We care for nature more: Javadekar

Environment Minister Prakash Javadekar during a Interview with The Hindu in New Delhi on Sunday. Photo: R. V. Moorthy

Environment Minister Prakash Javadekar during a Interview with The Hindu in New Delhi on Sunday. Photo: R. V. Moorthy  

‘One lakh industries will soon be monitored for pollution’

Union Environment Minister Prakash Javadekar has come in for criticism often since he assumed office last year, but in an interview to The Hindu on Sunday, he said his Ministry was not diluting environmental laws. On the contrary, he argued, it was making compliance with law the mainstay of the Ministry, something previous governments did not do.

“Actually, our government in the past eight months has showcased that we care for nature more and we have made conditions of environmental protection more stringent. We have said that more than 3,000 industries from 17 critically polluting industrial sectors should have 24x7 pollution monitoring devices to be set up at effluent discharge points and chimney stacks,” he said.

The Ministry is reviewing pollution preparedness and planning to cover 1,00,000 industries within 24-hour monitoring in the next three years. “Fresh air is our birthright,” he said. “Our mandate is simple — clean water, clean air and energy and more greenery — these are the four things on which we are building our environment protection.”

He said steps were being taken to avoid delay in clearances. “We are taking policy-based decisions. We are making processes transparent and time-bound but there is no compromise on environmental conditions, they will remain as they are or even more stringent.”

Though the report of the high-level committee on revising green laws has not yet been fully accepted by the Ministry, it has advertised for a technical consultant. Mr. Javadekar said this was in order as it did not have a single advocate and there were hundreds of cases daily. “So we have asked legal firms to join us to protect the environment. The Parliamentary Committee can look at the high-level committee report on their own — it’s their right and we are happy as we need inputs.”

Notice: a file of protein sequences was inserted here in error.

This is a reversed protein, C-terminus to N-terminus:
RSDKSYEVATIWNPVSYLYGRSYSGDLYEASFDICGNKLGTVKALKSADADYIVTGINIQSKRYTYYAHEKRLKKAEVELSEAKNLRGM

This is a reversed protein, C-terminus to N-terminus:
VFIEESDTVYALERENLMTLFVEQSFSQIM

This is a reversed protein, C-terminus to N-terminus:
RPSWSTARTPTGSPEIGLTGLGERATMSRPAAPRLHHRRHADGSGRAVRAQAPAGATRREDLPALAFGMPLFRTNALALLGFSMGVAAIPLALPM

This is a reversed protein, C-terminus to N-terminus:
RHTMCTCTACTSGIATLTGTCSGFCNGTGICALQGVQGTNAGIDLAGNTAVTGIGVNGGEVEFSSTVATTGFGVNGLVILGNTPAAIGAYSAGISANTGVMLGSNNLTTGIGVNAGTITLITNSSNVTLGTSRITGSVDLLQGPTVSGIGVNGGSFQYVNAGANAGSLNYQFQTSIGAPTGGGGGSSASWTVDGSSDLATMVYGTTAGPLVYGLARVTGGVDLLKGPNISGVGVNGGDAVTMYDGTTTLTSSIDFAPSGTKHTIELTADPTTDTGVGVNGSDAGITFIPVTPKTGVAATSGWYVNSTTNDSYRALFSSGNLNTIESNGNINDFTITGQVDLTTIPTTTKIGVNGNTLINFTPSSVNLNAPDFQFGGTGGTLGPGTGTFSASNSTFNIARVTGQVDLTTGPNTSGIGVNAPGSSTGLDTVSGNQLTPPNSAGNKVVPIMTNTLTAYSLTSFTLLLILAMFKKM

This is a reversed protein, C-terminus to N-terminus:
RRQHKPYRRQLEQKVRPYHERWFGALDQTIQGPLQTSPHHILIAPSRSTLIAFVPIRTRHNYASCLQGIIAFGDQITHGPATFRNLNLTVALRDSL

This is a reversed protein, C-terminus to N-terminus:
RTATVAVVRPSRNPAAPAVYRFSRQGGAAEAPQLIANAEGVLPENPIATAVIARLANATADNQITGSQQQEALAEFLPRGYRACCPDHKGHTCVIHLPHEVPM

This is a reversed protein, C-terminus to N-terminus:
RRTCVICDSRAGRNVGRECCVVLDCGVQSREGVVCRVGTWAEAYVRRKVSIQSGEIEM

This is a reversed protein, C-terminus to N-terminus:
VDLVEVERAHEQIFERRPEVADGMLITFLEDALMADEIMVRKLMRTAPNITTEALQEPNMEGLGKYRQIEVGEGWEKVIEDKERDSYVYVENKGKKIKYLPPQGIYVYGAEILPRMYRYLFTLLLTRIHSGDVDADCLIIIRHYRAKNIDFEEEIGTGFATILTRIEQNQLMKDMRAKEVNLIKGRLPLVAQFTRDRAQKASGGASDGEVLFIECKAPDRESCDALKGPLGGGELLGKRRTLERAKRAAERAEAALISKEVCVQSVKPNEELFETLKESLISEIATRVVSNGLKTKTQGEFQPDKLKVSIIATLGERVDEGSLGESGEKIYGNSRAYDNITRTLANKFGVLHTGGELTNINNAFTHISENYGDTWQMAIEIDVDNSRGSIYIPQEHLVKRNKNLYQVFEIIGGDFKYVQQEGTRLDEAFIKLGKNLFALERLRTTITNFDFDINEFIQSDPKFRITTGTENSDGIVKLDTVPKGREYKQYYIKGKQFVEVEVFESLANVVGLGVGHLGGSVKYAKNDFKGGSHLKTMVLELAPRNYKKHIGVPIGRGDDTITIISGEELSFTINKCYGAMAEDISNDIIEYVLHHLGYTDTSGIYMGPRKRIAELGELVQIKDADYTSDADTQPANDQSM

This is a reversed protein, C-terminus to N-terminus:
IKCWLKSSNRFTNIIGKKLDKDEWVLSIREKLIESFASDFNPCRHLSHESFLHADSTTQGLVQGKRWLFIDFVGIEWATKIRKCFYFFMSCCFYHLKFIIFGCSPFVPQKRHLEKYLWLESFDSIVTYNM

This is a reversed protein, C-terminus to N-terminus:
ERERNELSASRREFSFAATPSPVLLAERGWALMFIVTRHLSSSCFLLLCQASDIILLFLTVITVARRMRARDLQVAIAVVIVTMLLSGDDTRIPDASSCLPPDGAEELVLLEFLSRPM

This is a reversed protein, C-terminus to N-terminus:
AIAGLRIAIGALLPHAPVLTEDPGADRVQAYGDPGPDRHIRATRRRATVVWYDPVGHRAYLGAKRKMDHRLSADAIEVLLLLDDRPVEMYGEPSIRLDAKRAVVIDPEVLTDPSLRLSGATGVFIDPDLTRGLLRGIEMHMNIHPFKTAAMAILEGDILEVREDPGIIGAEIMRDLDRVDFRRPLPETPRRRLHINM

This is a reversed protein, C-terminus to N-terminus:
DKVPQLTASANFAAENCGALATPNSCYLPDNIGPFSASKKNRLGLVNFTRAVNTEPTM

He said laws could be changed during the Budget session.

“I am working on two or three contingency plans — if I can bring about all comprehensive changes in one go — that’s the best case scenario, but you can’t rush through it. Then there is Plan B — and that is to take immediate steps. There will be no ordinances; we are into the session. It’s about bringing in some changes which are immediately necessary and comprehensive changes later. By March-end, the picture will be clear.”

GM trials to continue

On the issue of GM crops, Mr. Javadekar said the BJP mandate was very clear on scientific evaluation and safe field trials were part of it.

“We are not going ahead with [approving] Bt brinjal. But we are going ahead with field trials. The Supreme Court can decide on the issue of field trials and we can’t force the court. But you can’t stop science … safeguards are the key.”

On accounts of NGOs being frozen, he said: “We have not prevented anyone from speaking out, but government has clarified more than enough on this issue and even if they are stopped from going abroad, they are speaking on Skype. You can’t stop conversation.”

(Click >here to read full text of the interview)

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Printable version | Apr 5, 2020 3:57:51 AM |

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